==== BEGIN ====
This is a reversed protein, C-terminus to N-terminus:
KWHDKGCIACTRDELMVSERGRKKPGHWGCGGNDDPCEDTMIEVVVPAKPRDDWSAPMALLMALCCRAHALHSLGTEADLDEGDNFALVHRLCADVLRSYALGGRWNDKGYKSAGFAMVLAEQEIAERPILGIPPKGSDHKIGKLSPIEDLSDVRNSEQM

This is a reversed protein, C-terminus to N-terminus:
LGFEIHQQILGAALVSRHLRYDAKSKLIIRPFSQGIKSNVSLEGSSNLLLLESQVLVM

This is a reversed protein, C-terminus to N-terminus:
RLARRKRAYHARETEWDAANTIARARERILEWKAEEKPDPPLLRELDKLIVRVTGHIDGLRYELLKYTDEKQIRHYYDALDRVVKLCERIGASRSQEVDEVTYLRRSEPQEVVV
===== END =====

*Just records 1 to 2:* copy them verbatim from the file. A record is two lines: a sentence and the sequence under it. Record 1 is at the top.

This is a reversed protein, C-terminus to N-terminus:
KWHDKGCIACTRDELMVSERGRKKPGHWGCGGNDDPCEDTMIEVVVPAKPRDDWSAPMALLMALCCRAHALHSLGTEADLDEGDNFALVHRLCADVLRSYALGGRWNDKGYKSAGFAMVLAEQEIAERPILGIPPKGSDHKIGKLSPIEDLSDVRNSEQM

This is a reversed protein, C-terminus to N-terminus:
LGFEIHQQILGAALVSRHLRYDAKSKLIIRPFSQGIKSNVSLEGSSNLLLLESQVLVM